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- PublicationInternational Symposium on Cereal Leaf Blights (ISCLB) 2019: Book of AbstractsInternational Symposium on Cereal Leaf Blights is one of the most important conferences for the Cereal Blight Community including academics, researchers, agency partners and commercial breeders. The Symposium aims to bring together the whole research community - not just in academia but also in research centres and institutes and across government and agency organisations - with an interest in a wide variety of issues around cereal leaf blights. Over the course of three days, we participate in extensive debate and discussion across our seven Symposium topics: Evolution and Population Biology, Cultural management, fungicide resistance and epidemiology, Pathogen Functional Genetics and Genomics, Host-Pathogen Interactions, Host genetics and Resistance Breeding, Secondary Metabolism and Physiology and Special Topics.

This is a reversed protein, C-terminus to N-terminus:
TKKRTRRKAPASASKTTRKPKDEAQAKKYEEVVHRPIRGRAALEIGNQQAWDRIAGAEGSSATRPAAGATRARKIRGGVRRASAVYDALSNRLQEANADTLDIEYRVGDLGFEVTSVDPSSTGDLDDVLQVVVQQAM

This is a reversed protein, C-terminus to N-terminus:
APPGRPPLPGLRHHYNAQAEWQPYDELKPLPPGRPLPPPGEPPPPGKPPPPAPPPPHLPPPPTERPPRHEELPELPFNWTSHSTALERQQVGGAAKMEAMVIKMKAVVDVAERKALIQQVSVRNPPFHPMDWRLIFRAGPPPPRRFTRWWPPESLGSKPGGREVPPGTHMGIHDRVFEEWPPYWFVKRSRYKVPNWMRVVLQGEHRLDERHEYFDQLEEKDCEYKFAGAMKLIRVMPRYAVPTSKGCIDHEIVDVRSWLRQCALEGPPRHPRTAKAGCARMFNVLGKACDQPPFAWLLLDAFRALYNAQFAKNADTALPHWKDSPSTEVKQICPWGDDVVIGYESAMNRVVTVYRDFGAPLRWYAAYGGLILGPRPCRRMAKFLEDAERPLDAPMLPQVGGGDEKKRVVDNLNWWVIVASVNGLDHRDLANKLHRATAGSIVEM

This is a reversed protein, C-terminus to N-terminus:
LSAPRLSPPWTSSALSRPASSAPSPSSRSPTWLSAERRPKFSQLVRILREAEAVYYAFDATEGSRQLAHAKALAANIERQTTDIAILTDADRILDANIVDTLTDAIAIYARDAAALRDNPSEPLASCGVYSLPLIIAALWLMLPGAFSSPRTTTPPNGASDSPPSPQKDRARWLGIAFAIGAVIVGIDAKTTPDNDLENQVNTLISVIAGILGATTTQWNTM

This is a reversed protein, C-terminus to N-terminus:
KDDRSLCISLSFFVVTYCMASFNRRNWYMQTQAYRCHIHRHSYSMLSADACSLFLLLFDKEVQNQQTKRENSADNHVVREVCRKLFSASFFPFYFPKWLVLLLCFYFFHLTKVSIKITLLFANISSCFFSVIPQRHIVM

- PublicationIsolate specific responses of the non-host grass Brachypodium distachyon to the fungal pathogen Zymoseptoria tritici, compared to wheatSeptoria tritici blotch (STB) is an important foliar disease of wheat that is caused by the fungal pathogen Zymoseptoria tritici. The grass Brachypodium distachyon has been used previously as a model system for cereal-pathogen interactions. In this study, we examined the non-host resistance (NHR) response of B. distachyon to two different Z. tritici isolates in comparison to wheat. These isolates vary in aggressiveness on wheat cv. Remus displaying significant differences in disease and pycnidia coverage. Using microscopy, we found that similar isolate specific responses were observed for H2O2 accumulation and cell death in both wheat and B. distachyon. Despite this, induction of isolate specific patterns of defence gene expression by Z. tritici did differ between B. distachyon and wheat. Our results suggest that phenylalanine ammonia lyase (PAL) expression may be important for NHR in B. distachyon while pathogenesis-related (PR) genes and expression of genes regulating reactive oxygen species (ROS) may be important to limit disease in wheat. Future studies of the B. distachyon-Z. tritici interaction may allow identification of conserved plant immunity targets which are responsible for the isolate specific responses observed in both plant species.
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